By: Teresa Mull
An octogenarian from Michigan had his home seized by the county because he failed to pay a measly $8.41 in taxes.
Uri Rafaeli, an 83-year-old retired engineer, made a mistake on his taxes (he miscalculated the interest owed) that led him to underpay the county by $8.41. Rafaeli’s tiny and honest mistake led to a penalty, the ultimate seizure of his property, and a huge financial loss.
“Uri Rafaeli, who lost his property and all the equity associated with it, is just one of thousands of people to be victimized by Michigan's uniquely aggressive property tax statute. The law, passed in 1999 in an attempt to accelerate the rehabilitation of abandoned properties, empowers county treasurers to act as debt collectors. In the process, it creates a perverse incentive by allowing treasurers' offices to retain excess revenue raised by seizing and selling properties with delinquent taxes—even when the amount owed is miniscule, and even when the homes aren't abandoned or blighted at all.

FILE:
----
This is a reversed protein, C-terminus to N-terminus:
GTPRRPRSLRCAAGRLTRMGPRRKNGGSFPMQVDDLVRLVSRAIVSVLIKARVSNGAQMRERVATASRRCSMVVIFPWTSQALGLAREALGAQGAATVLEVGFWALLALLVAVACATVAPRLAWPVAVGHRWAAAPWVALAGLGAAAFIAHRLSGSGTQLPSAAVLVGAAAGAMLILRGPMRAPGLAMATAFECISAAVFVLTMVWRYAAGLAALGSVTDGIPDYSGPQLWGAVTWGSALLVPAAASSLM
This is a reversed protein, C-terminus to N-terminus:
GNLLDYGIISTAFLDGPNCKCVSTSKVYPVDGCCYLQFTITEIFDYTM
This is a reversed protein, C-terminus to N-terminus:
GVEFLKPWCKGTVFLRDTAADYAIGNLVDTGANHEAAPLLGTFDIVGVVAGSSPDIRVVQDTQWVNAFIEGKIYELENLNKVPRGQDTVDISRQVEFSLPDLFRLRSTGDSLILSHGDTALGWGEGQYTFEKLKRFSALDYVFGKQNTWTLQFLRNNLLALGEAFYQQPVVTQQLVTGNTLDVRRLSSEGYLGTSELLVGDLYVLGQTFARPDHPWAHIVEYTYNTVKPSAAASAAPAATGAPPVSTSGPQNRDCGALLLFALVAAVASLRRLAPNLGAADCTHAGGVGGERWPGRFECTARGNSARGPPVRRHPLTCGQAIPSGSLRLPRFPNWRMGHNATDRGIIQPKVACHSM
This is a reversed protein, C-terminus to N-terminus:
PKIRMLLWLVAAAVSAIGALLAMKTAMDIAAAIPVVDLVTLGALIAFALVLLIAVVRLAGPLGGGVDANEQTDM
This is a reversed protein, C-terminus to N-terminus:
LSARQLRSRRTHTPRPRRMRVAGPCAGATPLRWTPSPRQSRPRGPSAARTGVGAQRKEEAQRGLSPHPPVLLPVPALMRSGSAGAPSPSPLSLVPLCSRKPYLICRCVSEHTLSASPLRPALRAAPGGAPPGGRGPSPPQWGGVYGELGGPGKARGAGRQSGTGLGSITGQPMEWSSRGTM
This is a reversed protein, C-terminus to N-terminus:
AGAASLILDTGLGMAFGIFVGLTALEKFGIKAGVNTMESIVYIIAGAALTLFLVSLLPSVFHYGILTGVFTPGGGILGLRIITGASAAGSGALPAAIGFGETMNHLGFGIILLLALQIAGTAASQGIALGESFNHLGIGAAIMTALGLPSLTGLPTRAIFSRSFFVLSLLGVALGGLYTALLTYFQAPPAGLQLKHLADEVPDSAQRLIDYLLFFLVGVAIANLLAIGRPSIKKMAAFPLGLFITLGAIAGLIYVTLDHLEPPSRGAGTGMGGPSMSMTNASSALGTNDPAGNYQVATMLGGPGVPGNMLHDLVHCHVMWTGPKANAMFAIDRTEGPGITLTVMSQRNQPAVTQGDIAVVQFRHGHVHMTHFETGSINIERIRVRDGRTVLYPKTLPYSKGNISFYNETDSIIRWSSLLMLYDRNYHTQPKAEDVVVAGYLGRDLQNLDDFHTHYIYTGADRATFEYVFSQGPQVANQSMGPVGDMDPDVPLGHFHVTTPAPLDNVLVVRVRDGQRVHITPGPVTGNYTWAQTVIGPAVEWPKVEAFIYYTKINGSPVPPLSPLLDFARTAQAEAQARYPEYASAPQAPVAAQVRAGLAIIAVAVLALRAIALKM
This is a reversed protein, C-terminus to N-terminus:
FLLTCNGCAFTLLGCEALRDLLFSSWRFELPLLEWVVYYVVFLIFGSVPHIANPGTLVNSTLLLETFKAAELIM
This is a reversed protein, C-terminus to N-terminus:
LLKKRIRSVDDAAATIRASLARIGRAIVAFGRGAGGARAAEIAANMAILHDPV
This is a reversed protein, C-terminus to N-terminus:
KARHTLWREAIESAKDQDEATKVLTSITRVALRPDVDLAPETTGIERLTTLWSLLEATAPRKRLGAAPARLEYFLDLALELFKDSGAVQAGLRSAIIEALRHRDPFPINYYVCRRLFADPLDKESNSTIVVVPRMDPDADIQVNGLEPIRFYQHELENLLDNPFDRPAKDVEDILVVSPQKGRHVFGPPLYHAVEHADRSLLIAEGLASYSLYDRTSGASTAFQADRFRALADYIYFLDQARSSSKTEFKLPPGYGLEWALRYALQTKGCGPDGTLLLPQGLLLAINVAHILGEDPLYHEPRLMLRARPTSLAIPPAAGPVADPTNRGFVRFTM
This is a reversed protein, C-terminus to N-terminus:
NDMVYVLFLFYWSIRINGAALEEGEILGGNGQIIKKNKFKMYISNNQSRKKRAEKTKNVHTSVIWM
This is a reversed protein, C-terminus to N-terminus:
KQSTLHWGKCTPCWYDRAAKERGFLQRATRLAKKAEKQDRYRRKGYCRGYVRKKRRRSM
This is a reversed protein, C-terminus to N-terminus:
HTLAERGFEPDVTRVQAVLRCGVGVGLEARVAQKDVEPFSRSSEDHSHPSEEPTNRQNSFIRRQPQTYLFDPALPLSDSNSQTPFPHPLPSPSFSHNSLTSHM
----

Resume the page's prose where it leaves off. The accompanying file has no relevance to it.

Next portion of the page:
“Organizations representing property owners like Rafaeli say the practice is unconstitutional, inequitable, and unreasonably harsh. They call it "home equity theft"—a process that's a close relative to the civil asset forfeiture laws that have been used by police departments to similarly deprive innocent Americans of their property without due process. They are now asking the state Supreme Court to restrict the practice.”
Why It Matters:
"Counties have been authorized to take not just what they are owed, but to take people's life savings."
Teresa Mull is editor of GunpowderMagazine.com. Contact her at firstname.lastname@example.org.